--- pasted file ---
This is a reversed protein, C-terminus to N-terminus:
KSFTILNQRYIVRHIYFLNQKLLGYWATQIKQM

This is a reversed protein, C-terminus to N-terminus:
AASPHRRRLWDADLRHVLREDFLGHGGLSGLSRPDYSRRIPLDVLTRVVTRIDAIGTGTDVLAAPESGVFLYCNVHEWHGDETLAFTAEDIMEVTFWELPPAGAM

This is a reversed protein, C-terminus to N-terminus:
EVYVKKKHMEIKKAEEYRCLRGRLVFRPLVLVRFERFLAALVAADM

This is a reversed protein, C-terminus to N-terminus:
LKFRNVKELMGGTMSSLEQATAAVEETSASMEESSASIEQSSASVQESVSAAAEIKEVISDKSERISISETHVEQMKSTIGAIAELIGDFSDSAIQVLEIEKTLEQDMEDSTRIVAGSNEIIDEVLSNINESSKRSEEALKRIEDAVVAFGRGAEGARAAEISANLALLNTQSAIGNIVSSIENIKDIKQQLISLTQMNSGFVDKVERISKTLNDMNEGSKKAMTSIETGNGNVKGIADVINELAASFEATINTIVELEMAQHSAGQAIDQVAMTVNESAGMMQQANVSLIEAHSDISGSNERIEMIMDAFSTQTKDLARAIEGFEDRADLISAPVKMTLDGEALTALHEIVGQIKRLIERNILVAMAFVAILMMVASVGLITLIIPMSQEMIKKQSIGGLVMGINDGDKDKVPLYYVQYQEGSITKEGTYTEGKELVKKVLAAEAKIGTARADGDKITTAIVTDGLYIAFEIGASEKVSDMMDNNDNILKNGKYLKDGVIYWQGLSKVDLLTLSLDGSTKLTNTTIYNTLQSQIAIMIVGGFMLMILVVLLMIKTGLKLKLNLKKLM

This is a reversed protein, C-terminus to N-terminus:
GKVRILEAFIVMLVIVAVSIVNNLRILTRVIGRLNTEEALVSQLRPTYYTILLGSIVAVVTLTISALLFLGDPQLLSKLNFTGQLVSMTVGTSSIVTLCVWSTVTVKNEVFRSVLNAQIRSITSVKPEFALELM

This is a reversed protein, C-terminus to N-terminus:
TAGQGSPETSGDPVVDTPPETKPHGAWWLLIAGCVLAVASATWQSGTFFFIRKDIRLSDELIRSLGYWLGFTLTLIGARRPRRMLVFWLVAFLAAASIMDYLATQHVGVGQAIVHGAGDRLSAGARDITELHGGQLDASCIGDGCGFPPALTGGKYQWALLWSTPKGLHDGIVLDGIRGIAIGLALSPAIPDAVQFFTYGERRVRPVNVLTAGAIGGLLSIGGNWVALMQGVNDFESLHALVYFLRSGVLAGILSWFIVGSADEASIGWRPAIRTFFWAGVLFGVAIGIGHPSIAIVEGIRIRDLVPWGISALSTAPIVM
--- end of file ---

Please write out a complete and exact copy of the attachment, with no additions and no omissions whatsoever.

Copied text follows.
This is a reversed protein, C-terminus to N-terminus:
KSFTILNQRYIVRHIYFLNQKLLGYWATQIKQM

This is a reversed protein, C-terminus to N-terminus:
AASPHRRRLWDADLRHVLREDFLGHGGLSGLSRPDYSRRIPLDVLTRVVTRIDAIGTGTDVLAAPESGVFLYCNVHEWHGDETLAFTAEDIMEVTFWELPPAGAM

This is a reversed protein, C-terminus to N-terminus:
EVYVKKKHMEIKKAEEYRCLRGRLVFRPLVLVRFERFLAALVAADM

This is a reversed protein, C-terminus to N-terminus:
LKFRNVKELMGGTMSSLEQATAAVEETSASMEESSASIEQSSASVQESVSAAAEIKEVISDKSERISISETHVEQMKSTIGAIAELIGDFSDSAIQVLEIEKTLEQDMEDSTRIVAGSNEIIDEVLSNINESSKRSEEALKRIEDAVVAFGRGAEGARAAEISANLALLNTQSAIGNIVSSIENIKDIKQQLISLTQMNSGFVDKVERISKTLNDMNEGSKKAMTSIETGNGNVKGIADVINELAASFEATINTIVELEMAQHSAGQAIDQVAMTVNESAGMMQQANVSLIEAHSDISGSNERIEMIMDAFSTQTKDLARAIEGFEDRADLISAPVKMTLDGEALTALHEIVGQIKRLIERNILVAMAFVAILMMVASVGLITLIIPMSQEMIKKQSIGGLVMGINDGDKDKVPLYYVQYQEGSITKEGTYTEGKELVKKVLAAEAKIGTARADGDKITTAIVTDGLYIAFEIGASEKVSDMMDNNDNILKNGKYLKDGVIYWQGLSKVDLLTLSLDGSTKLTNTTIYNTLQSQIAIMIVGGFMLMILVVLLMIKTGLKLKLNLKKLM

This is a reversed protein, C-terminus to N-terminus:
GKVRILEAFIVMLVIVAVSIVNNLRILTRVIGRLNTEEALVSQLRPTYYTILLGSIVAVVTLTISALLFLGDPQLLSKLNFTGQLVSMTVGTSSIVTLCVWSTVTVKNEVFRSVLNAQIRSITSVKPEFALELM

This is a reversed protein, C-terminus to N-terminus:
TAGQGSPETSGDPVVDTPPETKPHGAWWLLIAGCVLAVASATWQSGTFFFIRKDIRLSDELIRSLGYWLGFTLTLIGARRPRRMLVFWLVAFLAAASIMDYLATQHVGVGQAIVHGAGDRLSAGARDITELHGGQLDASCIGDGCGFPPALTGGKYQWALLWSTPKGLHDGIVLDGIRGIAIGLALSPAIPDAVQFFTYGERRVRPVNVLTAGAIGGLLSIGGNWVALMQGVNDFESLHALVYFLRSGVLAGILSWFIVGSADEASIGWRPAIRTFFWAGVLFGVAIGIGHPSIAIVEGIRIRDLVPWGISALSTAPIVM